Analyzing Emotion in Electronic Text


I so adore love letters. Especially the kinds that seep emotions, feelings and declarations of love. I’m not talking about the “Violets are Red” type letters, I’m talking Henry Miller/Anais Nin letters…..Elizabeth Barret Browning and Robert Browning letters. It seems to me that learning, knowing, expressing to one another through letters is a beautiful way of building a relationship. Why else would there be pen pals? Why else would there be a post office?

As those examples slowly disappear into extinction, another form seems to be following their leads….emails. I find myself texting more than talking on the phone. What’s more worrisome is that my teenagers NEVER use the phone. They have no phone skills at all (I’ll broach this subject another time) And emails? Well, I don’t send them as often as I did before either. Time, Time, Time is always my excuse, but part of it is the frustration of ensuring your point is made without worry of:
1. Being misunderstood
2. Tonality
3. Succinctness
I sometimes think that email is for the technical writer. I think of myself as a creative writer. I want to fill my email with anecdotes, ellipses and smiles. I don’t want to have to revert to using 4 letters words to express my disdain or anger. I want to send emails with emotion streaming from the bytes, but I would rather receive them more. Is there anything better than reading a steamy email from someone who adores you?  Okay honestly?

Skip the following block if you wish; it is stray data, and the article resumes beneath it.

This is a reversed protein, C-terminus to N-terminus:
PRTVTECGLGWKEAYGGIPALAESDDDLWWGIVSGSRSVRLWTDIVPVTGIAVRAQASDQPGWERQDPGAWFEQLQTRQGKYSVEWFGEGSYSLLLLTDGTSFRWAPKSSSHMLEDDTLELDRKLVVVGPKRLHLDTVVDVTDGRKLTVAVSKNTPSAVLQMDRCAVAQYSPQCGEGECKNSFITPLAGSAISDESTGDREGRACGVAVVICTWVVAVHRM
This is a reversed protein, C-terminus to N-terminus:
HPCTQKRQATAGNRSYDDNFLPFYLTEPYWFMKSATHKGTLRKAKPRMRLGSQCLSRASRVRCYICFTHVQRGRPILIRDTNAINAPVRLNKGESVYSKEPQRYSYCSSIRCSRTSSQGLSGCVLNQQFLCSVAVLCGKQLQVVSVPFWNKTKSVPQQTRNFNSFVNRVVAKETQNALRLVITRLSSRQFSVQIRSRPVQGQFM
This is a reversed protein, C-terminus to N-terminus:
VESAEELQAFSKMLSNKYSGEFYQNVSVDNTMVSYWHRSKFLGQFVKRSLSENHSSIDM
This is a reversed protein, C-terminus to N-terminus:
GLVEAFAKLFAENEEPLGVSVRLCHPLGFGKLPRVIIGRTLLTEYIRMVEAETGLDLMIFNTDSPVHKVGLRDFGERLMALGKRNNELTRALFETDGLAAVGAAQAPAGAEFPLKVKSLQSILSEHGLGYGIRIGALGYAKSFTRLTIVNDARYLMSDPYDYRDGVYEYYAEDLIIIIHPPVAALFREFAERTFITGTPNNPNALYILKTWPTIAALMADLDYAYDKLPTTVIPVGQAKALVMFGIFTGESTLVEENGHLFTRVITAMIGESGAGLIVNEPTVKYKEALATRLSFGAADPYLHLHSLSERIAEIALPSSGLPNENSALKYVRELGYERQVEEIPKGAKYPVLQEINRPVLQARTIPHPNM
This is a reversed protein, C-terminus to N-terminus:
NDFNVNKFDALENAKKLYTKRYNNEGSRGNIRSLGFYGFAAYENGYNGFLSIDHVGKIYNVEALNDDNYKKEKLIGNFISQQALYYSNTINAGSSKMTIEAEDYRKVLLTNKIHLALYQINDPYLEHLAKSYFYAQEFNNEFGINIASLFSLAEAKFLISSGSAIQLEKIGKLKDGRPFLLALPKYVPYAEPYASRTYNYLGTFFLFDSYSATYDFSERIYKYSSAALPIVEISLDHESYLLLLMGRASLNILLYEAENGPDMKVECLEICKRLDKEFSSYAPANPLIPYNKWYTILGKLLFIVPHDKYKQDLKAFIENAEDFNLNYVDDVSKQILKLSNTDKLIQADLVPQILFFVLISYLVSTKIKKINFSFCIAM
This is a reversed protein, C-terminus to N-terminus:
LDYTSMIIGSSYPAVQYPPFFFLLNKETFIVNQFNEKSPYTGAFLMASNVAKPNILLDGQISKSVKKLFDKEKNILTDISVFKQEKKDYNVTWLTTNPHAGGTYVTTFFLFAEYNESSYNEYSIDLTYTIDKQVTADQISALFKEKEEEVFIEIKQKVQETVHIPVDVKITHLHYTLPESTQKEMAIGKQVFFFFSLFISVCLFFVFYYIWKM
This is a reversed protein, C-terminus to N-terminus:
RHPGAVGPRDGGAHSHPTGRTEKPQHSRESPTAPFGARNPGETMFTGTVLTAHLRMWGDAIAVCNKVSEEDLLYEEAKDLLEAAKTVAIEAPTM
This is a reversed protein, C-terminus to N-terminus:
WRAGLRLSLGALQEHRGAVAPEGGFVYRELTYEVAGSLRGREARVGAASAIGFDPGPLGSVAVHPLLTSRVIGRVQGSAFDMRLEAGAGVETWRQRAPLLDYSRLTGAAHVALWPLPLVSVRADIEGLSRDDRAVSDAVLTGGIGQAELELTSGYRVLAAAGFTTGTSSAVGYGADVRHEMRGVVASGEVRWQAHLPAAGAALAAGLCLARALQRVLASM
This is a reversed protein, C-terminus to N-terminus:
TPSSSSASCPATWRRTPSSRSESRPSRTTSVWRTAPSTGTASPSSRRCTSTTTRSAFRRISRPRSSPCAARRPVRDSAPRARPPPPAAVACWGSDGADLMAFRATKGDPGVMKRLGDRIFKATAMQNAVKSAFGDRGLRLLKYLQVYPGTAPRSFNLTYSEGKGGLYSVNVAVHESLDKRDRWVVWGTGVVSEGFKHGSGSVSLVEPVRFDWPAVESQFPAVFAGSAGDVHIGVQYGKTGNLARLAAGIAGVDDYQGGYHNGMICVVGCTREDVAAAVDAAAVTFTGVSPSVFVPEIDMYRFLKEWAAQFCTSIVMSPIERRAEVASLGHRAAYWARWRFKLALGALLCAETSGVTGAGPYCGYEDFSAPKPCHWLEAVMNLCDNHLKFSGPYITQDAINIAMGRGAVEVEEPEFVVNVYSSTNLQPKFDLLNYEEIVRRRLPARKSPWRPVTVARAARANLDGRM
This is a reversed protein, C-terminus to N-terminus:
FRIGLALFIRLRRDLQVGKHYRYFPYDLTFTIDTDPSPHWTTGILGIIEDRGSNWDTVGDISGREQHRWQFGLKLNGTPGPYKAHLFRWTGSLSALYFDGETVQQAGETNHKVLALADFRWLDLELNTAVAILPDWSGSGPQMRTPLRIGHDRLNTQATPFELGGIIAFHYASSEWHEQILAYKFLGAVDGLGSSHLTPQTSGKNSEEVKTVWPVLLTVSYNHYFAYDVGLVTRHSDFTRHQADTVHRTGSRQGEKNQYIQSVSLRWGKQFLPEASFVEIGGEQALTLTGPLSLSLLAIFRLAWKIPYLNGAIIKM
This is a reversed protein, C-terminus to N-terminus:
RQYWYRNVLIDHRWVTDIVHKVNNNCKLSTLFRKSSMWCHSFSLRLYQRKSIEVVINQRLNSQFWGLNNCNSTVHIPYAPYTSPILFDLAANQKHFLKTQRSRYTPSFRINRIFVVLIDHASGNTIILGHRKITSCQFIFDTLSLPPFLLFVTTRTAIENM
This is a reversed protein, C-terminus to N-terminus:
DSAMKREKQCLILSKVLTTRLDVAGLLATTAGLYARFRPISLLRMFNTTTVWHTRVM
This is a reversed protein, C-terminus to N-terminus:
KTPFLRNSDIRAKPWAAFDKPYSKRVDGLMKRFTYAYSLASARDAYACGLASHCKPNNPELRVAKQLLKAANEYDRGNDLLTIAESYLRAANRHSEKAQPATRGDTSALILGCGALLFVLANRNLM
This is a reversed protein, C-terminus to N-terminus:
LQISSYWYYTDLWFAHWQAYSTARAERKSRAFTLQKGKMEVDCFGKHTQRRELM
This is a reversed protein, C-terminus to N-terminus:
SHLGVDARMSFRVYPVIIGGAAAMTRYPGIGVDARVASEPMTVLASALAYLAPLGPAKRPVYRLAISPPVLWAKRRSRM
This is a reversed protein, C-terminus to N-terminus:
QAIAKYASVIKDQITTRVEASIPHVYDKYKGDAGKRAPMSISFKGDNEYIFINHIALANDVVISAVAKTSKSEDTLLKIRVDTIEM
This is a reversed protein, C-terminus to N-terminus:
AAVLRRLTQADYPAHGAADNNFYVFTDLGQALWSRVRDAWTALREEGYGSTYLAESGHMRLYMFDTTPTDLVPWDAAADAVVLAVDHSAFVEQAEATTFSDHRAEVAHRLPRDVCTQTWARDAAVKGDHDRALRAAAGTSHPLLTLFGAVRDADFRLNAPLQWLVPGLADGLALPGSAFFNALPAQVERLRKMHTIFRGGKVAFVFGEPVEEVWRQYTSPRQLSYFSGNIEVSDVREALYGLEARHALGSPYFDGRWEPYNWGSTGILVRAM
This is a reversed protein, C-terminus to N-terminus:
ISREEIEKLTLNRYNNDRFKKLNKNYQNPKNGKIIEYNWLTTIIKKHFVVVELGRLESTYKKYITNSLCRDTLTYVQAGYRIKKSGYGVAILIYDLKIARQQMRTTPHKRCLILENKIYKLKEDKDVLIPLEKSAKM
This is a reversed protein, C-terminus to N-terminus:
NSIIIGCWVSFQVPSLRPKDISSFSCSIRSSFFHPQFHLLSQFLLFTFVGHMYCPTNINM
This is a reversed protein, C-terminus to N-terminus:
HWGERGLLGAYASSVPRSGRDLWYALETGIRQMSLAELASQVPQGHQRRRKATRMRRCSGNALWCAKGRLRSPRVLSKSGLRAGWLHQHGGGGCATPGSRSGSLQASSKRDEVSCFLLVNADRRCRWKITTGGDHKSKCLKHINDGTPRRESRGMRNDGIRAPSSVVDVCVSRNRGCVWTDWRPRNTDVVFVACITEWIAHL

I just want to be understood.

 

Doesn’t everyone?

 

The Experience Project has developed an emotional analysis machine called “The Crane”. This analytical tool takes emails, texts, captions from pictures and more and analyzes the writer’s mood and emotion.

At its base, Crane looks for the potential emotions that could lurk behind every word it encounters, and it uses context to disambiguate and determine the emotional profile of any text. As a result, it is sensitive to the variations in the emotional meanings of words when they’re used in different contexts. Finally– a tool that is sensitive to our emotional complexity, a tool that can understand us as humans.

Yes, our emotions make us who we are.  Through writing, we can understand one another and relate to one another. I am wary of men who don’t want or feel the need to woo me but not email me.  They’re either illiterate, too busy, or worse, lazy; traits that are all detrimental to a long term relationship.

Advertisements